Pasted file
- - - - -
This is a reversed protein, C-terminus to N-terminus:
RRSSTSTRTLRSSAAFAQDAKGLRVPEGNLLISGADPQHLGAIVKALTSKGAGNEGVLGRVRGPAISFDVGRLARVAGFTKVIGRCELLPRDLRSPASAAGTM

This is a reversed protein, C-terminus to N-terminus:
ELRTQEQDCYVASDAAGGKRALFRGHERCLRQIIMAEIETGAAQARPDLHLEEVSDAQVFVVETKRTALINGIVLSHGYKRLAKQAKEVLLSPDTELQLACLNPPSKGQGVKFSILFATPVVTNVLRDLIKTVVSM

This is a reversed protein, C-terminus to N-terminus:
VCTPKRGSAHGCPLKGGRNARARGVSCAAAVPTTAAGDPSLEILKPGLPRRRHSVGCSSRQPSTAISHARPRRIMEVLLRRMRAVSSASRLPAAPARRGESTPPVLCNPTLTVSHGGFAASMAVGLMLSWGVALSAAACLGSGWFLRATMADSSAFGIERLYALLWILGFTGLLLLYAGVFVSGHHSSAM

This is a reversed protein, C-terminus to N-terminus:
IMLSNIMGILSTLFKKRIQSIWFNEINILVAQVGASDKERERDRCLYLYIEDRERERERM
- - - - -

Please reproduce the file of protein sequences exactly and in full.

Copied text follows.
This is a reversed protein, C-terminus to N-terminus:
RRSSTSTRTLRSSAAFAQDAKGLRVPEGNLLISGADPQHLGAIVKALTSKGAGNEGVLGRVRGPAISFDVGRLARVAGFTKVIGRCELLPRDLRSPASAAGTM

This is a reversed protein, C-terminus to N-terminus:
ELRTQEQDCYVASDAAGGKRALFRGHERCLRQIIMAEIETGAAQARPDLHLEEVSDAQVFVVETKRTALINGIVLSHGYKRLAKQAKEVLLSPDTELQLACLNPPSKGQGVKFSILFATPVVTNVLRDLIKTVVSM

This is a reversed protein, C-terminus to N-terminus:
VCTPKRGSAHGCPLKGGRNARARGVSCAAAVPTTAAGDPSLEILKPGLPRRRHSVGCSSRQPSTAISHARPRRIMEVLLRRMRAVSSASRLPAAPARRGESTPPVLCNPTLTVSHGGFAASMAVGLMLSWGVALSAAACLGSGWFLRATMADSSAFGIERLYALLWILGFTGLLLLYAGVFVSGHHSSAM

This is a reversed protein, C-terminus to N-terminus:
IMLSNIMGILSTLFKKRIQSIWFNEINILVAQVGASDKERERDRCLYLYIEDRERERERM